German public service union agrees wage cuts and industrial action amnesty for Lufthansa ground staff

After three days of negotiations behind closed doors, the executive of Germany’s Lufthansa Airways and the public service union Verdi announced a wage deal for ground staff on March 27. At the side of Lufthansa Labour Director Michael Niggemann, Verdi negotiator Marvin Reschinsky emphasised that he was pleased to be working “hand in hand with Lufthansa again.”

Verdi rally in front of the Lufthansa Aviation Center near Frankfurt, February 7, 2024

The new contract applies to around 20,000 ground staff at Lufthansa, Lufthansa Technik, Lufthansa Cargo and other Group-owned companies. The ground staff had expressed their discontent and militancy in five warning strikes, three of which lasted all day. A ballot on an indefinite full strike was then called off after intervention by arbitration officials. Now Verdi is hoping its members will approve the new agreement by mid-April.

The new contract cements the years of close cooperation between Verdi and Lufthansa. As a result of this longstanding collaboration, wages are falling further and further behind profits and inflation. The agreement guarantees the company two years of industrial peace and no strikes, thereby tying the hands of workers at a time of growing class struggle. Resistance to social inequality and war is growing throughout Europe, with airports occupying a central role in such struggles.

The Lufthansa Group made record profits last year. Its boss Carsten Spohr has spoken enthusiastically about the “highest turnover and profit ever achieved in one summer.” At the same time the wage deal reached by Verdi does not even measure up to the already modest wage demand the union was supposedly fighting for.

The agreement provides for an average monthly wage increase of 7 percent for 2024, with retroactive effect from January, but amounting to at least an extra €280. The original demand was 12.5 percent per month, and at least €500 more pay over a term of one year. Now, Verdi’s increase will take place over the course of two years, with the contract term planned to last “at least 24 months.” Only on March 1, 2025 will the monthly wage increase by a further 2 percent plus a basic payment of €150.

This means that the percentage wage increase will fall short of actual inflation. To compensate for this, the payment of an inflation compensation premium of €3,000 was agreed. However, such one-off payments do not affect the basic pay scale and will have no impact on future contractually agreed salaries. The bonus was originally intended to plug unforeseen deficits in previous contracts.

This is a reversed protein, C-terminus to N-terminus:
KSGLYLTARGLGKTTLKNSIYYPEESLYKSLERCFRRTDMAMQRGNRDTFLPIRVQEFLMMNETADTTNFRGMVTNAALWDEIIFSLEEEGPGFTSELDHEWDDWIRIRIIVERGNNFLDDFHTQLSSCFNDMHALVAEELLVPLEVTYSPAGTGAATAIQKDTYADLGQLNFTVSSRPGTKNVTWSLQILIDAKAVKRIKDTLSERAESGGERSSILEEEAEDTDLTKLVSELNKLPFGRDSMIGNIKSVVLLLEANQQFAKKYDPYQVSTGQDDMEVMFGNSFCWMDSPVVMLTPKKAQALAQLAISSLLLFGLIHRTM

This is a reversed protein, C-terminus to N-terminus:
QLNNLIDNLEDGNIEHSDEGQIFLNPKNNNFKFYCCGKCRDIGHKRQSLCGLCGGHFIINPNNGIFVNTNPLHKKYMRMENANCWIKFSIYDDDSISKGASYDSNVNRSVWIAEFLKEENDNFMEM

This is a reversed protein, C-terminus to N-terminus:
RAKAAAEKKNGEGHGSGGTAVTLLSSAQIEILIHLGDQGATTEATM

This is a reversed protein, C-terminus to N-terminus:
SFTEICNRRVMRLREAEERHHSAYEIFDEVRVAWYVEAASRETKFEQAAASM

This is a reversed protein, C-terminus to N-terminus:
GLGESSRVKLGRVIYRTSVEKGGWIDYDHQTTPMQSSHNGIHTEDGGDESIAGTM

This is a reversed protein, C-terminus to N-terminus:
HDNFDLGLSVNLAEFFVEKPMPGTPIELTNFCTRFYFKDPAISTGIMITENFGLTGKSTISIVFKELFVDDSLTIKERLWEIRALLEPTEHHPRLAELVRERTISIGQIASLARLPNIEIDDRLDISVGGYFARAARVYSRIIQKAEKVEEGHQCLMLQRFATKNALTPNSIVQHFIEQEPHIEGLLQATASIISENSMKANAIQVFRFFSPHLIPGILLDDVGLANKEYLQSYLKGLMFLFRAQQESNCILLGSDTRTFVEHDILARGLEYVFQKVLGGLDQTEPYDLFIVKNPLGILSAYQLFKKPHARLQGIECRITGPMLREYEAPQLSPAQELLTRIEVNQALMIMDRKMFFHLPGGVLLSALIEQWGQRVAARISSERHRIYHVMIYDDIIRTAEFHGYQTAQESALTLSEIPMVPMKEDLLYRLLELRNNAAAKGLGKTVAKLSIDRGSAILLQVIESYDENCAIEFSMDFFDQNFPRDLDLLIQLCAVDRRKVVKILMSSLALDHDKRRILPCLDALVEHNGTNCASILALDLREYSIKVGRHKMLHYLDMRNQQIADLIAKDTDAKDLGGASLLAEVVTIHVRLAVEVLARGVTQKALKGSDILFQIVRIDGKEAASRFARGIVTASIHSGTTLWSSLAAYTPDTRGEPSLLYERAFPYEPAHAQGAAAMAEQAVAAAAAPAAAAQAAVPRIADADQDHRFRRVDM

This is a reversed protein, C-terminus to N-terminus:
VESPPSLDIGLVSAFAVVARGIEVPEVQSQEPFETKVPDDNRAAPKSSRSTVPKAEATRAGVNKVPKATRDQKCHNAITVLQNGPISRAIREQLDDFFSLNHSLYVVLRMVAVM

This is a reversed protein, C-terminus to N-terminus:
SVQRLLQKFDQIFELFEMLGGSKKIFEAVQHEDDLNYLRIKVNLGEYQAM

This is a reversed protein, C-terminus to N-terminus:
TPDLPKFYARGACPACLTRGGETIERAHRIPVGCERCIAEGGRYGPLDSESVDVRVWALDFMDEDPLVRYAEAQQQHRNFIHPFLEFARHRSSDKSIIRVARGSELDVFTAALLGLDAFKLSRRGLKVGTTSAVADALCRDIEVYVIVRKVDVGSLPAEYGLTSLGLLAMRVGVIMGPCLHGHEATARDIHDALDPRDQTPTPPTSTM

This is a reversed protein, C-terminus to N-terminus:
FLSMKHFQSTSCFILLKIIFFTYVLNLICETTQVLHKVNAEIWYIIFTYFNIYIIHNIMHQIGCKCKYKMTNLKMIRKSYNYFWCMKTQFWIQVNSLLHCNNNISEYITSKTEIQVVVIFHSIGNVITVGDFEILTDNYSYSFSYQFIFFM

These deficits are indeed considerable. Four years ago, at the beginning of the coronavirus pandemic, Lufthansa agreed a drastic cost-cutting programme with Verdi and other airport unions involving wage cuts and the elimination of 30,000 jobs. As Verdi official Reschinsky admitted during a warning strike at the beginning of February, Lufthansa had “borrowed money from staff during the coronavirus pandemic that they now don’t want to pay back. ... Employees have 10 percent less in their pockets today than they did three years ago.”

War-related inflation since the beginning of 2022 has also hit airport employees with full force. Food and energy costs in particular have had a disproportionate impact on workers. Airport employees also have to live in the vicinity of expensive metropolises—Frankfurt, Munich, Hamburg, Berlin—where rents are becoming increasingly unaffordable.

According to figures from the Federal Statistical Office, food prices in January 2024 were 33.3 percent higher than in January 2020, with prices for heating costs and petrol even higher, at 47.6 percent. Overall, the consumer price index, which also takes other expenses into account, rose by 17.6 percent. According to the Hans Böckler Foundation, the average wage level fell by 4 percent in the same period. In the meantime, the government has lifted its price brake on energy, which had recently served to cushion the huge rise in heating costs and petrol.

Against this backdrop, Reschinsky’s assurances that a “historic” result has been achieved with the Lufthansa deal amounts to the union’s usual smoke and mirrors. “We are extremely satisfied with this contract,” boasted Reschinsky on March 29. “We have employees who will end up with up to €1,000 more per month in their pockets, so it’s a complete success.” The Verdi official claimed that some employees would receive “up to 18 percent more pay” as a result of the agreement.